After two hours of driving winding mountain roads, we stood there, stared at the sign posted in front of the two-track dirt path, then doubled over in laughter.
Not to say I told you so, I did remind the others how odd I thought it was that there were no tourist signs marking the turnoffs that got smaller and more rugged by the mile. But we had trustingly followed the GPS directions that had led us to this point.
It had all started that morning when my brother, who was visiting from Vermont, came in from his RV parked in our driveway, and said he’d like to go see Mt. Pisgah in NC. Coincidentally, I had just been reading Deuteronomy 3 in my morning devotions—the passage where Moses says he pleaded with God to let him go over the Jordan and see the land he had been trying to lead those stubborn Israelites to for the past forty years, but the Lord was angry with him (Moses) and said, “Enough from you. Go up to the top of Mt. Pisgah and lift up your eyes…”
And so we all piled into our car, my husband, brother and sister-in-law, and went in search of Mt. Pisgah. (We did know it wasn’t the same one, by the way!)
We stopped at the pleasantly informative Discovery Center of the Cradle of Forestry (where I picked up this fun hologram(come by and try to touch the frog that looks like it’s sitting on top).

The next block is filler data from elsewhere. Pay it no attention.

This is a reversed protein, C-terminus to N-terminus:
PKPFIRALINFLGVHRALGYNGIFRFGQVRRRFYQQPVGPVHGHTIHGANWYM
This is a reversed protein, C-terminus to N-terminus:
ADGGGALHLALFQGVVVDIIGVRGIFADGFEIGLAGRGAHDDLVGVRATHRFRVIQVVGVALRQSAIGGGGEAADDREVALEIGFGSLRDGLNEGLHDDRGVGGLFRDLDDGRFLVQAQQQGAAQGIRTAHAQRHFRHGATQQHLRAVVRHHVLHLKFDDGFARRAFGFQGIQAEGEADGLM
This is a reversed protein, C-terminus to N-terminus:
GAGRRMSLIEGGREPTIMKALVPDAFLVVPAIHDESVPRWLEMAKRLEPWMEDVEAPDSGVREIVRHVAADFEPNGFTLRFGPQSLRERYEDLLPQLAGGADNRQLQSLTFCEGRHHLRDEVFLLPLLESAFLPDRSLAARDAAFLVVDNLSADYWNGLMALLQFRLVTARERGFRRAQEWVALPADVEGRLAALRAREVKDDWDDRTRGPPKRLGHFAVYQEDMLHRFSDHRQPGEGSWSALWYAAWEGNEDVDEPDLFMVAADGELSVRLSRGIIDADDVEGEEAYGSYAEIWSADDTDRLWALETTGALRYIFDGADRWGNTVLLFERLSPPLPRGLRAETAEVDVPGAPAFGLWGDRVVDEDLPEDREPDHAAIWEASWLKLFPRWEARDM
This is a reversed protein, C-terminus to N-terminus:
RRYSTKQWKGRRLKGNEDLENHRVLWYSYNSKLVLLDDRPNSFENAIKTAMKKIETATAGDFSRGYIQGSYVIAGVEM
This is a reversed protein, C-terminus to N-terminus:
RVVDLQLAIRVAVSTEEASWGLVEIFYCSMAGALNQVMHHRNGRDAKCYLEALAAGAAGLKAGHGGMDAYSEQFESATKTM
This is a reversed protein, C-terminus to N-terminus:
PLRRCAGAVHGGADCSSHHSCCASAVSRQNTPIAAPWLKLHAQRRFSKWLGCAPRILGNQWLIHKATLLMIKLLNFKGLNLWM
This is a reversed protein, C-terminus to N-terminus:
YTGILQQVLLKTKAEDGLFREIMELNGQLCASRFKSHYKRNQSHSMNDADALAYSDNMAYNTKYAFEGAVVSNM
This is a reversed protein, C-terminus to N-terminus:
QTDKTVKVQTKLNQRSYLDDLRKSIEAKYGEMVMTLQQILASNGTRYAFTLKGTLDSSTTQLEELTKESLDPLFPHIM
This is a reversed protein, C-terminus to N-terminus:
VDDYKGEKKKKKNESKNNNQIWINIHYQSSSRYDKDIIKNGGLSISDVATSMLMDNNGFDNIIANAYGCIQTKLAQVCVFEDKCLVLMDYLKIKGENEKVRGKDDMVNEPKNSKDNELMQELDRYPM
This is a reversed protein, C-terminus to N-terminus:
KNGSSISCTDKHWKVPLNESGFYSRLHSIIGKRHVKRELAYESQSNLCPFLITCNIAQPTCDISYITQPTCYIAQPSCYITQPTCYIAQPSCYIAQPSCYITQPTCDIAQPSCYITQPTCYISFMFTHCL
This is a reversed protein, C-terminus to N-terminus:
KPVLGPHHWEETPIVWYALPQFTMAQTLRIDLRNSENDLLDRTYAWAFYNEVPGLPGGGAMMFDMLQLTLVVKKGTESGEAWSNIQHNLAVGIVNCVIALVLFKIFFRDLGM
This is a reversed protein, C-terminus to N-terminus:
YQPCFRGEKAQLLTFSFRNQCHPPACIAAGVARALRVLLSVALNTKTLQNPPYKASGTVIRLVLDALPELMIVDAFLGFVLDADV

The road forked.
“Let’s take 64. It’s the “scenic route,” my brother said.
And indeed it was—past waterfalls and mountain streams. We were blissfully unaware it was not the way to Pisgah until it dead-ended at the sign:Private Road-Not the trail to Pisgah. Hours later, after making a complete circle, we came to a marked pull-off on the Blue Ridge Parkway within spitting distance of the mountain.
We had literally driven all around the mountain, only to discover it was only a few miles away from the forestry center where we had stopped earlier.
Have you ever done that? Spent a lot of time and energy (maybe money) only to end up back where you started? In our case, we had little at risk other than some extra gas and time, and so chose to just enjoy the diversion.
But Moses had a whole lot more at stake. One of the things that impressed me as I read the ensuing chapters of Deuteronomy that led to his death on the mountain, was how utterly, uncomplainingly surrendered to the Lord he was.
After forty years of dragging forward rebellious people whom he never asked for to begin with, many times pleading and interceding for their lives, he is told he can’t enter the promised land.
What does Moses do? Does he pull out his entitlement card? Does he kick and scream “unfair”? Does he pick up his staff and leave, resentful and angry?
No. He continues to deliver all the Lord’s instructions, warnings and blessing to the people who will go in.
And then he worships:
Give ear, O heavens, and I will speak,
and let the earth hear the words of my mouth.
May my teaching drop as rain,
My speech distill as the dew…
For I will proclaim the name of the LORD,
Ascribe greatness to our God!
“The Rock, his work is perfect
for all his ways are justice.
A God of faithfulness and without iniquity”…. —Deuteronomy 32:1-4
Moses finishes well.
Lord, whatever the reasons we go around our Pisgahs, whether from following a faulty GPS or from our own foolishness, open our eyes to the lessons, the unexpected treasures and beauty along the way that we may see you and accept your provisions and plans without murmuring or expectation of entitlement. May we too, finish well.
Blessings abundant friends as we leave this merry month of May and look forward to our June journeys,